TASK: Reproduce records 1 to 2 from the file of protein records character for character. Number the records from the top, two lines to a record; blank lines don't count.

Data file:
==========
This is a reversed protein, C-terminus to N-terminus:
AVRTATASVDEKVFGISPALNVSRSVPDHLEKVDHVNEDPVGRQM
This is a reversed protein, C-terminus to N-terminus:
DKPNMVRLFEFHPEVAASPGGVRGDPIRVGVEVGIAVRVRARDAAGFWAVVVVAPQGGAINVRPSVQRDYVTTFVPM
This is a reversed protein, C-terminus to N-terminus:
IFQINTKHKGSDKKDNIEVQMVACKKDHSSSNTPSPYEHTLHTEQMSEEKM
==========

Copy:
This is a reversed protein, C-terminus to N-terminus:
AVRTATASVDEKVFGISPALNVSRSVPDHLEKVDHVNEDPVGRQM
This is a reversed protein, C-terminus to N-terminus:
DKPNMVRLFEFHPEVAASPGGVRGDPIRVGVEVGIAVRVRARDAAGFWAVVVVAPQGGAINVRPSVQRDYVTTFVPM